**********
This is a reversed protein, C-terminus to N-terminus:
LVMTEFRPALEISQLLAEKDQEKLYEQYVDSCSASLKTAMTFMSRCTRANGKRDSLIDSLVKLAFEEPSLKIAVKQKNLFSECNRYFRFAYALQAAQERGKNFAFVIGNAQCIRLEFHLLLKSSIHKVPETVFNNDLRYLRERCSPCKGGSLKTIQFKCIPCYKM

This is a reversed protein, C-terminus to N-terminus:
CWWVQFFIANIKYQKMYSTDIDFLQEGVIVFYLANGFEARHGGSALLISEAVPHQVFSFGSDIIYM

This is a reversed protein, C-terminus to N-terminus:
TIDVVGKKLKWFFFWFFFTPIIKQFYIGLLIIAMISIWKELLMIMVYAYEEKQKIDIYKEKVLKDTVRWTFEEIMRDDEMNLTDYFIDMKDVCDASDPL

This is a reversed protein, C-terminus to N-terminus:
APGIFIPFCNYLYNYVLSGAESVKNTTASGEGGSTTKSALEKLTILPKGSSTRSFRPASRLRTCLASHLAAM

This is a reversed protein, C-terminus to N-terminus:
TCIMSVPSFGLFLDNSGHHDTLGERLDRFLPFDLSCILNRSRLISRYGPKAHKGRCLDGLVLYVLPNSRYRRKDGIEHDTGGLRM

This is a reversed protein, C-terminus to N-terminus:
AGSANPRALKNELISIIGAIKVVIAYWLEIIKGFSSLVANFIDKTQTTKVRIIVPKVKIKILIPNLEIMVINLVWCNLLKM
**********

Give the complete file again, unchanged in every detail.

This is a reversed protein, C-terminus to N-terminus:
LVMTEFRPALEISQLLAEKDQEKLYEQYVDSCSASLKTAMTFMSRCTRANGKRDSLIDSLVKLAFEEPSLKIAVKQKNLFSECNRYFRFAYALQAAQERGKNFAFVIGNAQCIRLEFHLLLKSSIHKVPETVFNNDLRYLRERCSPCKGGSLKTIQFKCIPCYKM

This is a reversed protein, C-terminus to N-terminus:
CWWVQFFIANIKYQKMYSTDIDFLQEGVIVFYLANGFEARHGGSALLISEAVPHQVFSFGSDIIYM

This is a reversed protein, C-terminus to N-terminus:
TIDVVGKKLKWFFFWFFFTPIIKQFYIGLLIIAMISIWKELLMIMVYAYEEKQKIDIYKEKVLKDTVRWTFEEIMRDDEMNLTDYFIDMKDVCDASDPL

This is a reversed protein, C-terminus to N-terminus:
APGIFIPFCNYLYNYVLSGAESVKNTTASGEGGSTTKSALEKLTILPKGSSTRSFRPASRLRTCLASHLAAM

This is a reversed protein, C-terminus to N-terminus:
TCIMSVPSFGLFLDNSGHHDTLGERLDRFLPFDLSCILNRSRLISRYGPKAHKGRCLDGLVLYVLPNSRYRRKDGIEHDTGGLRM

This is a reversed protein, C-terminus to N-terminus:
AGSANPRALKNELISIIGAIKVVIAYWLEIIKGFSSLVANFIDKTQTTKVRIIVPKVKIKILIPNLEIMVINLVWCNLLKM